“Focus on Family already works to benefit other people. We help families who are experiencing family abuse; we help single parents; we support children. We try to show kids that not everything has to revolve around the Playstation and how to avoid drugs or anti-social behaviour. We try to give them a good start in life. But we don’t always focus on our own health.

“As a stroke survivor, I know how important looking after your health is. I have made some poor choices in the past. I used to smoke but I haven’t smoked at all since my stroke. I liked the idea of also doing something for my colleagues who spend their working lives helping the families and young people of Ballysally. Our boss Brendan agreed it sounded good and we both trained as health champions.

“Part of our health and wellbeing strategy is that Tuesday, Wednesday and Thursday are healthy eating days within Focus on Family. There are also physical activity exercises for staff to do on these days. For the first six months there was a weight loss competition. Staff were divided into three teams and the team who lost the most weight got money to split between them. There was also an individual prize and the lady who won that lost 12/13lbs. Emma from NICHS has also given us talks.”

At the end of September 2017, Focus on Family won the Health and Wellbeing award at the Causeway Coast and Glens Business Awards 2017. John says, “We were amazed that we were up for an award in the first place and thrilled when we won it. It has been really good working with NICHS. Focus on Family work with the community to help local people so it is good to have a scheme to help the staff too.”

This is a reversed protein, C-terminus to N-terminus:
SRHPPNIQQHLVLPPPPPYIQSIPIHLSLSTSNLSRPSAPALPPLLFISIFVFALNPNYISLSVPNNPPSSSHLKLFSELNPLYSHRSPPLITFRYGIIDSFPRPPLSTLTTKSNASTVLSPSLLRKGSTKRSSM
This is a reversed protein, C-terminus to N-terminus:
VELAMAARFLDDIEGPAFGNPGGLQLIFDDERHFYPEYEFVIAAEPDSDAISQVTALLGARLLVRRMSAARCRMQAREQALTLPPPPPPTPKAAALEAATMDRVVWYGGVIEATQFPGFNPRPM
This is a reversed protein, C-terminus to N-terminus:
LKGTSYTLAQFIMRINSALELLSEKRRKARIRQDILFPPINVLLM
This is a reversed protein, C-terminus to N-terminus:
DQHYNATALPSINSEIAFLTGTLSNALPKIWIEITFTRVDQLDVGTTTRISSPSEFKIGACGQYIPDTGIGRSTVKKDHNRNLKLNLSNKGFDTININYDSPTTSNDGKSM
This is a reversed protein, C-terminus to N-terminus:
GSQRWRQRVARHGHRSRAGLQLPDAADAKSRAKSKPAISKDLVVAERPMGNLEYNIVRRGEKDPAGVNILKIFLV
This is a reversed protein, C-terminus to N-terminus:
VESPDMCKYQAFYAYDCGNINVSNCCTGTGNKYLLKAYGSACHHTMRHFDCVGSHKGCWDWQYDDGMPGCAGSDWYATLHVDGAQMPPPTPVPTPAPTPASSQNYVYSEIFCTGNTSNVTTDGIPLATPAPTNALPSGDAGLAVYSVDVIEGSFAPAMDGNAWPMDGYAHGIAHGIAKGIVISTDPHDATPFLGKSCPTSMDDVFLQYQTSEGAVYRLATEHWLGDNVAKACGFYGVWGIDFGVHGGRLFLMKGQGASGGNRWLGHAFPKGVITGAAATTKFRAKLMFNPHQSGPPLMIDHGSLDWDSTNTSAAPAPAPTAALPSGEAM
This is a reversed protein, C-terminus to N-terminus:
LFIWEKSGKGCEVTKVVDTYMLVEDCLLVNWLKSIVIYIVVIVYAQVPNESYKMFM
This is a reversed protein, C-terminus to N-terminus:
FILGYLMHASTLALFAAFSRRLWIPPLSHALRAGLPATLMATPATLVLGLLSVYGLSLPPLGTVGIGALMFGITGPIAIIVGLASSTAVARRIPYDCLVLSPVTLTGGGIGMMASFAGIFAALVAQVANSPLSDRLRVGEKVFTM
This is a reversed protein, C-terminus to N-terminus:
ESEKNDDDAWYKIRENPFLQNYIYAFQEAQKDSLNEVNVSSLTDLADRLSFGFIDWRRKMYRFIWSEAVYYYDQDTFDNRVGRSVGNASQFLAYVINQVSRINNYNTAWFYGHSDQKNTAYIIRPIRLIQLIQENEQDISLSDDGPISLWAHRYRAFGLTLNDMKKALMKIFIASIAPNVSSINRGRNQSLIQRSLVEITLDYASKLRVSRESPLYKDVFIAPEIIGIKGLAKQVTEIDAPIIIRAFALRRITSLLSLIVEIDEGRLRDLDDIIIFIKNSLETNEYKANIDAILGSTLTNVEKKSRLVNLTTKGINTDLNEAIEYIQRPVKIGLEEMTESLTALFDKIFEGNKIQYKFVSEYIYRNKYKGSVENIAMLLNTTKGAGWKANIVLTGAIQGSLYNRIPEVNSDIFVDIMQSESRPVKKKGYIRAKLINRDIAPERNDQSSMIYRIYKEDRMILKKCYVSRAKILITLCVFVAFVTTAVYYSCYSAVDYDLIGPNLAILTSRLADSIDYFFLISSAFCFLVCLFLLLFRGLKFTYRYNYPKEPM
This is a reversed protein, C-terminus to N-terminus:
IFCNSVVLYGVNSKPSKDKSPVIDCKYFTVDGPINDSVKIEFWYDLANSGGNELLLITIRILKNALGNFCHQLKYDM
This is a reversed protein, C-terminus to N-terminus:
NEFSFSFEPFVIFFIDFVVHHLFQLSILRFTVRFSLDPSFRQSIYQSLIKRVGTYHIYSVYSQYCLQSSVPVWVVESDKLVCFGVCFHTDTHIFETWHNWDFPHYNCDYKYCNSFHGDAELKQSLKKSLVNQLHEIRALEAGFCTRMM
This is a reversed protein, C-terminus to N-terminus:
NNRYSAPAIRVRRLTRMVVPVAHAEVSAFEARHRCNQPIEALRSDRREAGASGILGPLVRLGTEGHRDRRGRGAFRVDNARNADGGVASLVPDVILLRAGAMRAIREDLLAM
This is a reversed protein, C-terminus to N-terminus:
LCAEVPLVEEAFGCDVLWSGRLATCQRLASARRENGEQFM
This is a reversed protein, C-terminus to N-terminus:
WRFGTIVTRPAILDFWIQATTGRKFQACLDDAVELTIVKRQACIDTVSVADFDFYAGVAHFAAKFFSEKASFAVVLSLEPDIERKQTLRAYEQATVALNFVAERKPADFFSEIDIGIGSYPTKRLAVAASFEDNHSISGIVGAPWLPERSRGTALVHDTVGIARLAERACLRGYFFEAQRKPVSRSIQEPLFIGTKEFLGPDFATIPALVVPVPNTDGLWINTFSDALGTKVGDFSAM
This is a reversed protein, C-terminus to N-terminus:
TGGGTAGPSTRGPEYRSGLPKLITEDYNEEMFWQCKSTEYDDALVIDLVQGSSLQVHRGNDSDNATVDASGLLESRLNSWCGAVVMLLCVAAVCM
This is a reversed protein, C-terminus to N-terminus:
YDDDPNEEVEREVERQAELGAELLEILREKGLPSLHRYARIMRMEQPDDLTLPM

At the Causeway Coast and Glens Business Awards 2017 Focus on Family, supported by NI Chest Heart & Stroke, are the winners of the Health and Well-Being Award.

Find out more about the stroke support that Northern Ireland Chest Heart and Stroke offers.


This site uses cookies. Some of them are essential while others help us improve your browsing experience. To learn more about cookies, including how to disable them, view our Cookie Policy. By clicking "I Accept" on this banner you consent to the use of cookies unless you have disabled them.

Your browser is out-of-date!

Update your browser to view this website correctly. Update my browser now